The ebb and flow of life. When the image is portrayed as being harmonized, the sea represents a great confidence and comfort. Yet, when the image is presented as disjointed or uncomfortable, it symbolizes disassociation, loneliness, and fear.
Many critics describe Septimus as Clarissa's doppelganger, the alternate persona, the darker, more internal personality compared to Clarissa's very social and singular outlook. Woolf's use of the doppelganger, Septimus, portrays a side to Clarissa's personality that becomes absorbed by fear and broken down by society and a side of society that has failed to survive the War. The doubling portrays the polarity of the self and exposes the positive-negative relationship inherent in humanity. It also illustrates the opposite phases of the idea of life.
The intersection of time and timelessness
Woolf creates a new novelistic structure in Mrs. Dalloway wherein her prose has blurred the distinction between dream and reality, between the past and present. An authentic human being functions in this manner, simultaneously flowing from the conscious to the unconscious, from the fantastic to the real, and from memory to the moment.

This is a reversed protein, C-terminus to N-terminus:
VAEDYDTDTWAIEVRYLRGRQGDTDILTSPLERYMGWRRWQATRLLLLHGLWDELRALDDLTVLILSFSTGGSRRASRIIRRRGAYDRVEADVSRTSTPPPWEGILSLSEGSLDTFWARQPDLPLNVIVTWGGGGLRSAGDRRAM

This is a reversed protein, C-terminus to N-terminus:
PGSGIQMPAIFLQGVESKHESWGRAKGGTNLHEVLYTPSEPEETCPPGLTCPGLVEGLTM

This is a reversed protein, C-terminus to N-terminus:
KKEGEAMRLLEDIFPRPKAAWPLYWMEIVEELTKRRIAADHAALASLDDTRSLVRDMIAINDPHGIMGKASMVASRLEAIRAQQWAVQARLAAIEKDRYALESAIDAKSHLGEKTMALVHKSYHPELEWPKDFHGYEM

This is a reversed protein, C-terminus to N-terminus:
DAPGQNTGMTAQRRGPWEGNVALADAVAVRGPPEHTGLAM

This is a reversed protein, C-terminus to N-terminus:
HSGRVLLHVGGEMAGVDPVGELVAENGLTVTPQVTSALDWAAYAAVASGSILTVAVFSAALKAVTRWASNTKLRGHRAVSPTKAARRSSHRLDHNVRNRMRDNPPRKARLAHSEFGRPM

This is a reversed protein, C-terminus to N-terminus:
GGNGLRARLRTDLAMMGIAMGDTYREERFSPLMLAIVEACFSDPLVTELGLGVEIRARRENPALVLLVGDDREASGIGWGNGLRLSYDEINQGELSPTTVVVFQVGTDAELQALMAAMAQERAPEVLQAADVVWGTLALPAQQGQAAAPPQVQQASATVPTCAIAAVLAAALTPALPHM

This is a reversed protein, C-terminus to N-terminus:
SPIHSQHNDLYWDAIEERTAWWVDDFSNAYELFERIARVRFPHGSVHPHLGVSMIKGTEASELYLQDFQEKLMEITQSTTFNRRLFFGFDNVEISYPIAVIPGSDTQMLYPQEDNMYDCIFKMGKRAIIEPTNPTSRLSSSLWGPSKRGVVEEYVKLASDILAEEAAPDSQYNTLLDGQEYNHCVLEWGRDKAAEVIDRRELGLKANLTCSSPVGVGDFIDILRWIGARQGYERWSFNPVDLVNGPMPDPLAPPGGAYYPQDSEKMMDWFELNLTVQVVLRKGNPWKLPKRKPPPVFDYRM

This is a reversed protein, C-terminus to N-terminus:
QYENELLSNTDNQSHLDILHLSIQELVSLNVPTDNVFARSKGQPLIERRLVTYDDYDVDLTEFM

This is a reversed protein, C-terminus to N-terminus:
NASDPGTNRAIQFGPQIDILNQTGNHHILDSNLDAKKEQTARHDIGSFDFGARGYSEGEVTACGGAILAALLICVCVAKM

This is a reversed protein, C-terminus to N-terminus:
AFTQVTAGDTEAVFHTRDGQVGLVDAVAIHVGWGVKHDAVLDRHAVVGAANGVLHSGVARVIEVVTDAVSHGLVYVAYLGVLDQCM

Woolf also strived to illustrate the vain artificiality of Clarissa's life and her involvement in it. The detail given and thought provoked in one day of a woman's preparation for a party, a simple social event, exposes the flimsy lifestyle of England's upper classes at the time of the novel. Even though Clarissa is effected by Septimus' death and is bombarded by profound thoughts throughout the novel, she is also a woman for whom a party is her greatest offering to society. The thread of the Prime Minister throughout, the near fulfilling of Peter's prophecy concerning Clarissa's role, and the characters of the doctors, Hugh Whitbread, and Lady Bruton as compared to the tragically mishandled plight of Septimus, throw a critical light upon the social circle examined by Woolf.
The world of the sane and the insane side by side
Woolf portrays the sane grasping for significant and substantial connections to life, living among those who have been cut off from such connections and who suffer because of the improper treatment they, henceforth, receive. The critic, Ruotolo, excellently develops the idea behind the theme: "Estranged from the sanity of others, rooted to the pavement,' the veteran [Septimus] asks for what purpose' he is present. Virginia Woolf's novel honors and extends his question. He perceives a beauty in existence that his age has almost totally disregarded; his vision of new life... is a source of joy as well as madness. Unfortunately, the glimpse of beauty that makes Septimus less forlorn is anathema to an age that worships like Septimus' inhuman doctor, Sir William Bradshaw, the twin goddesses Proportion' and Conversion.'"
Mrs. Dalloway Questions and Answers
The Question and Answer section for Mrs. Dalloway is a great
resource to ask questions, find answers, and discuss the novel.